You cannot exceed the hard_gas_limit_per_operation = 400000. It will probably be increased in future protocols, though (see e.g. the "Athens" proposals).
Internal transfers can use up a lot of gas.
First, there is a fixed cost of 10000 gas per transfer.
Second, and more importantly, when a contract is 'parsed', the contract's entire
storage are read out of the Tezos database (except for the
big_map). You pay gas according the binary size of the data read. The entire
code is also 'parsed', in order to pull out the parameter type of the contract, and compare it to the expected type. This happens in at least two places:
- When you have
contract p in your
storage type (outside of the
big_map), the contract will be parsed before your script runs.
- When your script executes the
CONTRACT p Michelson instruction, the contract will be parsed.
So, this means that in order to TRANSFER_TOKENS to a scripted contract, you must parse it, paying gas proportional to its code and storage size. When that contract receives the transfer and is loaded to be executed, this cost, and more, will be paid again, before the destination script even starts running.
(It is completely unnecessary for the
storage to be read from the database when parsing a contract. We could fix this trivially in a future protocol upgrade -- and we really should, it can lead to very surprising vulnerabilities. It will be less easy to fix the problem with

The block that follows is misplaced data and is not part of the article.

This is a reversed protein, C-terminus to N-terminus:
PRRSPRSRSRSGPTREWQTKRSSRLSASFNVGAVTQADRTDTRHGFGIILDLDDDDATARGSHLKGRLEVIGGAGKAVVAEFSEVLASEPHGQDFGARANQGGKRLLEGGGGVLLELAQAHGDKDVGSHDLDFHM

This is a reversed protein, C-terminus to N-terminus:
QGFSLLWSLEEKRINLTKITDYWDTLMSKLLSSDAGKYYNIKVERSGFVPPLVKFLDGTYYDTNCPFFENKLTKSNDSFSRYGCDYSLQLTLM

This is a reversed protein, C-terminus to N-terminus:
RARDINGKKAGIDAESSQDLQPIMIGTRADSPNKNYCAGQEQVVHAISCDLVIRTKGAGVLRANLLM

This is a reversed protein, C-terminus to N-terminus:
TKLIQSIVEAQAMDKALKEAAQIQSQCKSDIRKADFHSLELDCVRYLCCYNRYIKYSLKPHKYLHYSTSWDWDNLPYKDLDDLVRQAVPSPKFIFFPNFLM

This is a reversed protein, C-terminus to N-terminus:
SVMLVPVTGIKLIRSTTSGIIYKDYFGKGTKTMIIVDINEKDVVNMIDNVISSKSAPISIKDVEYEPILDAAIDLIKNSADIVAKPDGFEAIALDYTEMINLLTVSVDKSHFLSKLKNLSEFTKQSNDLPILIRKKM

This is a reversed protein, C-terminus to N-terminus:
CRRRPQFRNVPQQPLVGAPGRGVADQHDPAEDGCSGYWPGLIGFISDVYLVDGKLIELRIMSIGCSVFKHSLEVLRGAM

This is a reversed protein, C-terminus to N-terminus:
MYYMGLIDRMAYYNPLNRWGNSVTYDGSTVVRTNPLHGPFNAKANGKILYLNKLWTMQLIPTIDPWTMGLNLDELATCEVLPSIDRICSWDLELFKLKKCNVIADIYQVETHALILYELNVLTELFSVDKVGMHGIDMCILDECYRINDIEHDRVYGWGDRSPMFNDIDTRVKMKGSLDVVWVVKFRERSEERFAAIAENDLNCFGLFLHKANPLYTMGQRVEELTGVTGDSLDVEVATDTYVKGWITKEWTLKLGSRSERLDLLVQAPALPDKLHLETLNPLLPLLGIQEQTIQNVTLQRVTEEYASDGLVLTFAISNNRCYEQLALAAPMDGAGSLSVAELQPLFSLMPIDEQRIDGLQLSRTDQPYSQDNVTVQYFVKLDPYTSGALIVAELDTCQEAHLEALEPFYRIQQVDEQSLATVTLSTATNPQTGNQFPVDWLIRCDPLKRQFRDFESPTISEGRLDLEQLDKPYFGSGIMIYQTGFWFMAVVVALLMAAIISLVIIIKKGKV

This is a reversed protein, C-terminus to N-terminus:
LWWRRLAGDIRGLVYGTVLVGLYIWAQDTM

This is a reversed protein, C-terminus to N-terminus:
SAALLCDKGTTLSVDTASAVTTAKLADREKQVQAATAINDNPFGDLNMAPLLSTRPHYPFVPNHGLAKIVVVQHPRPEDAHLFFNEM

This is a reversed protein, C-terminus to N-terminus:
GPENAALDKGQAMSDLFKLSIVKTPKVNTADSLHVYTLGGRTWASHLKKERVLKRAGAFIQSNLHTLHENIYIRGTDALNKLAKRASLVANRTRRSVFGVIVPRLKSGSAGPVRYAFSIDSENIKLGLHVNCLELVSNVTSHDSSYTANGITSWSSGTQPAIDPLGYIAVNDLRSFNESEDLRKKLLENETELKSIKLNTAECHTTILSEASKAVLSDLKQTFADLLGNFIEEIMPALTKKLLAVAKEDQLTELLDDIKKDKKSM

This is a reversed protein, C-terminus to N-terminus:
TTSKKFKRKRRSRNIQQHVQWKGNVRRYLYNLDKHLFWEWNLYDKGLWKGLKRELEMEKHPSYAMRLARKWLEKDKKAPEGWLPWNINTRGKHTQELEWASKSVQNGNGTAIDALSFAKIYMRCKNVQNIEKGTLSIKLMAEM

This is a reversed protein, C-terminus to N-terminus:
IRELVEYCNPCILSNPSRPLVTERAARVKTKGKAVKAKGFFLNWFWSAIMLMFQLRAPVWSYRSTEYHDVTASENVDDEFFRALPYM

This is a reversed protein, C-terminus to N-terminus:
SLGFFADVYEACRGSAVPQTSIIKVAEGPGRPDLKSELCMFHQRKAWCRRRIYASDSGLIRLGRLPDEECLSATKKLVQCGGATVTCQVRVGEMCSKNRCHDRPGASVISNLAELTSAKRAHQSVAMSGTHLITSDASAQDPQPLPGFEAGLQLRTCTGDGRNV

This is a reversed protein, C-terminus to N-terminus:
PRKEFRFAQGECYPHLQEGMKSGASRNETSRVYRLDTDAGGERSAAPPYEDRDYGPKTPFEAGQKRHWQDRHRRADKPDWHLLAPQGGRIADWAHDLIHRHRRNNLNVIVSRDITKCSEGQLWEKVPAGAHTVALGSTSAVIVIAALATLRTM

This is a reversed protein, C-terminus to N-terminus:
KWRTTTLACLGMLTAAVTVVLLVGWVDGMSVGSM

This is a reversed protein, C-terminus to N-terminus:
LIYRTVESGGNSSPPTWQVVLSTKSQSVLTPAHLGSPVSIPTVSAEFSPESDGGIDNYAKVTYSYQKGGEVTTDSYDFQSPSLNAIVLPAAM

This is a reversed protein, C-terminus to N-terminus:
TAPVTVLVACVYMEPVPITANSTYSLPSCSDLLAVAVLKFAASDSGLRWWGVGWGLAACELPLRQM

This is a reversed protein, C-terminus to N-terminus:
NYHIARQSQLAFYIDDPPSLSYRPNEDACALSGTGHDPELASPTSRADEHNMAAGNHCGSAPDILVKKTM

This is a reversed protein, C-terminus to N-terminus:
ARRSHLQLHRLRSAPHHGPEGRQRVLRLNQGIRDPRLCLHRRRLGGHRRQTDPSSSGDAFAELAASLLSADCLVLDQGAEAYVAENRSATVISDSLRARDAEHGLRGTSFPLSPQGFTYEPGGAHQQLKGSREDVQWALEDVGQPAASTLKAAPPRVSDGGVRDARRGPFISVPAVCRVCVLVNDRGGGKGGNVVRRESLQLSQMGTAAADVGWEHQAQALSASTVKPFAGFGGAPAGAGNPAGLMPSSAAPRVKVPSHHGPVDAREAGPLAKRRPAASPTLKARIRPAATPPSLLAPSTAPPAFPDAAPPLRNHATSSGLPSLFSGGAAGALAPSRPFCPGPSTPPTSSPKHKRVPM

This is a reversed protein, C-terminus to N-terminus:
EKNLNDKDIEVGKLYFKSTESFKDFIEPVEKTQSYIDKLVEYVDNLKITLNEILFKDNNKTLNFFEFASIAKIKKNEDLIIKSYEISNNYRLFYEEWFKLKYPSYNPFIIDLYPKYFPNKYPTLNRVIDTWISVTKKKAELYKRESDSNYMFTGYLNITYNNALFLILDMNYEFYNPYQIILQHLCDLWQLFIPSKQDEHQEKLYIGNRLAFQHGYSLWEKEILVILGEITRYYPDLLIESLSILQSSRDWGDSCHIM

code, but I expect it will be fixed someday, by splitting the code into several pieces in the database. Maybe this can happen when we add first-class entry points.)
So, one way to mitigate this is to make sure that every contract involved has small code and storage -- except for the big_map. You only pay gas for the contents of the big_map when you
GET (and maybe
Unfortunately, this seems to mean that, today, the most optimal way to write complex contracts (especially when they are the destination for internal transfers) will be to use
big_map bytes bytes as storage, and to put all the code and storage inside the big_map, loading it on demand, using UNPACK.